Week 4 (22-28 Jan 18) prompt is ‘Invite to Dinner’
As soon as I read this prompt I knew I would write about my paternal grandmother Henryka Kotwic nee Teszner. I still miss her cooking. She made the best cabbage rolls, oyster-blade, rissoles and potato dumplings ever. Whenever you visited, no matter whether you had just eaten, you would find yourself eating something. You could never say no. I still to this day have never tasted anything better than her rissoles. They just melted in your mouth.
Henryka was born on a little farm in the Russian town of Zhytomyr on 21 January 1921 to Johan and Helena Teszner. Unfortunately, Johan a musician, died when Henryka was little more than a baby. Walking home from a dance where he had played in a band, Johan through tiredness and maybe a few too many vodkas fell asleep in the snow.
When Helena re-married, Henryka went to live with her maternal grandparents until her mother’s new family grew and she was bought back to help with the cleaning and taking care of her younger siblings. Sadly she always felt like the hired help rather than family and missed the carefree life she had with her grandparents.
At age 18, Henryka was taken by the Germans at the beginning of WW2 to work on the farms. As she was tall and strongly built, she did manual work and drove tractors. Despite the circumstances she enjoyed the work and being away from home.
Nearing the end of the war she was taken to the Hildesh war camp in Hann-Munden, Germany where she met a Polish musician named Stanislaw and had a great romance.
She soon discovered she was going to become a mother and by the time her son Stan arrived on 28 July 1946 the war was officially over. Not wanting to go to a strange town with Stanislaw and with no real attachments back home, as her mother had passed, Henryka decided to stay in the camp. Emigrating to either America or Australia then became a choice. She chose Australia.
Before leaving camp she had met and grown fond of a Polish soldier, Jan Kotwic. He had also chosen Australia but was on a different ship so they agreed to meet up in Australia.
Jan departed Bremerhaven on 27 September 1950 on-board USAT General CH Muir and arrived in Melbourne on 26 October. Henryka and Stan boarded the Fairsea also from Bremerhaven some nine days later on 6 October 1950 and arrived in Melbourne on 7 November 1950, eleven days after Jan.
On arrival, displaced persons were initially sent to Bonegilla near the New South Wales border for a time. By the time Henryka and Jan married on 14 July 1951 they were living in Geelong. Jan adopted Stan on 10 March 1954.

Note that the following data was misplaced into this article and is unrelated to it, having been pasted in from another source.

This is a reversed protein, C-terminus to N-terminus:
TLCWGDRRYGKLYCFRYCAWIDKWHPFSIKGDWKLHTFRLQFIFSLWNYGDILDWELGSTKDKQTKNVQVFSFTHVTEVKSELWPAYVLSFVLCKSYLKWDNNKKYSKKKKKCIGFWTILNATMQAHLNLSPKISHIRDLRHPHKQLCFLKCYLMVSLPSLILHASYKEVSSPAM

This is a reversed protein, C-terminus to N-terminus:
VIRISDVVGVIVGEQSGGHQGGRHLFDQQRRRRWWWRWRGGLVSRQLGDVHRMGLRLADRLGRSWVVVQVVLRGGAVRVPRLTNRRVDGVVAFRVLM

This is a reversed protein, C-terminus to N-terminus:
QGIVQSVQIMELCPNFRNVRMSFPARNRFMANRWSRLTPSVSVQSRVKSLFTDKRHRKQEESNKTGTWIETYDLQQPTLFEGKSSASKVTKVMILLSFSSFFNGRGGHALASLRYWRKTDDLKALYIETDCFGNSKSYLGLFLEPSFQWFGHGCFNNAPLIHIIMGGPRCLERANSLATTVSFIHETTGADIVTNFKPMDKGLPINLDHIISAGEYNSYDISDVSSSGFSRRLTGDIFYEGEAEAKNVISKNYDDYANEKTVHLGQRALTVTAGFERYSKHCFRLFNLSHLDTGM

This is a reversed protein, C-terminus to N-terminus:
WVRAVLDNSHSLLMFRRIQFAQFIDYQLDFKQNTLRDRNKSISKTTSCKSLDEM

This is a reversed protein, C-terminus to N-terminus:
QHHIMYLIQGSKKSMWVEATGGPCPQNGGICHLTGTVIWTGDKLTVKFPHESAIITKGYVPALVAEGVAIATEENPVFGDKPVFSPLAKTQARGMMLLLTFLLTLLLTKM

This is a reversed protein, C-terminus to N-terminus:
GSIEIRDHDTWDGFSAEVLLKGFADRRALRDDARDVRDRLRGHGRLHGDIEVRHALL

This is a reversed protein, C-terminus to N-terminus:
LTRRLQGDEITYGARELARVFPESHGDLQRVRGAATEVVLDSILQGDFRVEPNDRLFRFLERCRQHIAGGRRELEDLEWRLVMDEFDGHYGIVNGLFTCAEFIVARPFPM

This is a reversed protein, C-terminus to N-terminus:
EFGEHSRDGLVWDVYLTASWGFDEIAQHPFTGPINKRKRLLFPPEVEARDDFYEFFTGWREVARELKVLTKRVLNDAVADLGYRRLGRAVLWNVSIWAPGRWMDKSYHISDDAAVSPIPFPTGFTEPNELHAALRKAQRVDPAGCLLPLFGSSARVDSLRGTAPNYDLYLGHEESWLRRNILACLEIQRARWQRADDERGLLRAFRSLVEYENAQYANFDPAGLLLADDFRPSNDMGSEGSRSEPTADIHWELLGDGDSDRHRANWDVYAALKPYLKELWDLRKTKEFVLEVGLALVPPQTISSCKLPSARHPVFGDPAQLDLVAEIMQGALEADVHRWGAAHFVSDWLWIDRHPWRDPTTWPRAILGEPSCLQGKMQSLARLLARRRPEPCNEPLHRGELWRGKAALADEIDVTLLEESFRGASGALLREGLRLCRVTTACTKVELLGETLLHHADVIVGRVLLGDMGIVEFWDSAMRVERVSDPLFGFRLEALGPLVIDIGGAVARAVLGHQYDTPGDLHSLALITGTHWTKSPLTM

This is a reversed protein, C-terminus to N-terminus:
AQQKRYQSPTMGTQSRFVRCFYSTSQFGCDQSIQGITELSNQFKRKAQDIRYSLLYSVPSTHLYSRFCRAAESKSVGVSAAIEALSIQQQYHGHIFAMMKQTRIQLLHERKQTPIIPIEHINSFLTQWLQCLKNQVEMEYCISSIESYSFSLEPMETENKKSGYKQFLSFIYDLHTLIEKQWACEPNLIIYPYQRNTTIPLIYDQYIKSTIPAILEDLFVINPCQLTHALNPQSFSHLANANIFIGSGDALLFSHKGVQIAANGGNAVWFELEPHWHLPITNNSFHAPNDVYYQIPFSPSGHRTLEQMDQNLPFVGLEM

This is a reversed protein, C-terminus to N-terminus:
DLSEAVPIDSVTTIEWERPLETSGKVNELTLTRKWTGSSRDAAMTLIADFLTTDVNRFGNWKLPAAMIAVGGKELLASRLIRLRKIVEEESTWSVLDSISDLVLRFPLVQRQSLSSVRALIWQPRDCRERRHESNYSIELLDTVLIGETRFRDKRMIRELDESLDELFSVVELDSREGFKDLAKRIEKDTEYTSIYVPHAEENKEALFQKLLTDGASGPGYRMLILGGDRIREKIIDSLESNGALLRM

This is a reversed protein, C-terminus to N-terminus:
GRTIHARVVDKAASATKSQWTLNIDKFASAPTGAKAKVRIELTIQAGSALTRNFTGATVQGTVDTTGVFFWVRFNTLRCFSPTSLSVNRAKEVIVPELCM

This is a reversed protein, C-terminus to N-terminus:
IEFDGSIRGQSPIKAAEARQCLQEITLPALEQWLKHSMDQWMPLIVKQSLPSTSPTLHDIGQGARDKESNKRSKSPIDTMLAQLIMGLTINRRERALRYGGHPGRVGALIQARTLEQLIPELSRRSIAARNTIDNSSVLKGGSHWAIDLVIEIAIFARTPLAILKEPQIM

Henryka worked at Goodchild Shoe Factory and Jan at the Geelong Salt Works and Fords Motor Company to save to build themselves a home. In those days, immigrants from Europe would all help each other by sharing a home to allow families to save, as they believed in paying as you go, and so by the time they had completed their homes they were owned them out right. They built their first home in Miller Street, Newcomb where they lived happily for quite a few years.
Deciding they would like a bigger house with some land they purchased land at 50 Pitman Street, Newcomb and began building. When the house was only half completed Henryka, then 40, was astounded to find that another baby was on its way. Although the house was not yet finished, they moved into the back part of the house and managed just fine until it was finally completed. Being a double block they set about making the unused portion into a fruit and vegetable garden complete with chickens (for eggs and eating).
John Henry Kotwic arrived on 12 October 1961 and Henryka settled back into being a full-time mum.
On 4 January 1969, Stan married Maureen Elizabeth Shingles whom he had met while working at Brintons Carpet Factory. Belinda Jane Kotwic arrived in July that year and Henryka was thrilled to have a little girl to fuss over. When Maureen returned to work, Henryka looked after her granddaughter until she was 4 years old.
Henryka became a proud grandmother again on 7 May 1973 when Michael John Kotwic was born to carry on the Kotwic name.
In January 1989, Henryka and Jan decided to move to a smaller house and moved into a new unit in Oxford Street, Whittington and was especially happy when John built his house next door.
Henryka was still close enough to walk to Bellarine Village, several times a week and was one of the few women who actually enjoyed grocery shopping.
John became engaged to Christine Skiba and they celebrated their engagement as well as Jan’s 77th birthday with a family dinner on 21 June 1991. Jan had gone to bed a very happy man with both his boys settled. Sadly he passed away that night, and life from that time on seemed very lonely for Henryka.
Her life brightened again with the arrival of her third grandchild to fuss over Adam on 16 November 1994. She was happy to have another boy to carry on the Kotwic name.
On 4 Aug 1997 Jaidyn Thomas Payne, her first great-grandchild was born, much to her delight, followed by the arrival of Tahlia Jean Payne on 15 September 1999, Riley Jacob Kotwic on 22 August 2001 and Charlotte Rose Kotwic on 4 May 2004.
After suffering many years of pain from Angina, Henryka decided to have bypass surgery in 2000. Unfortunately she was to have a stroke not quite 12 months later. She was moved from Geelong Hospital to Maryville Nursing home at Western Beach where she passed away four years later on 20 July 2005. She was buried with Jan in Geelong Eastern Cemetery.
Henryka was a rather serious woman, perhaps a little by nature, but more-so from her life experiences. She did however have a real fun side. She could be very humorous and fun loving and though we didn’t get to see that side of her as often as we may have liked, it was always there just beneath the surface. (Quote from daughter-in-law Maureen from Henryka’s Eulogy)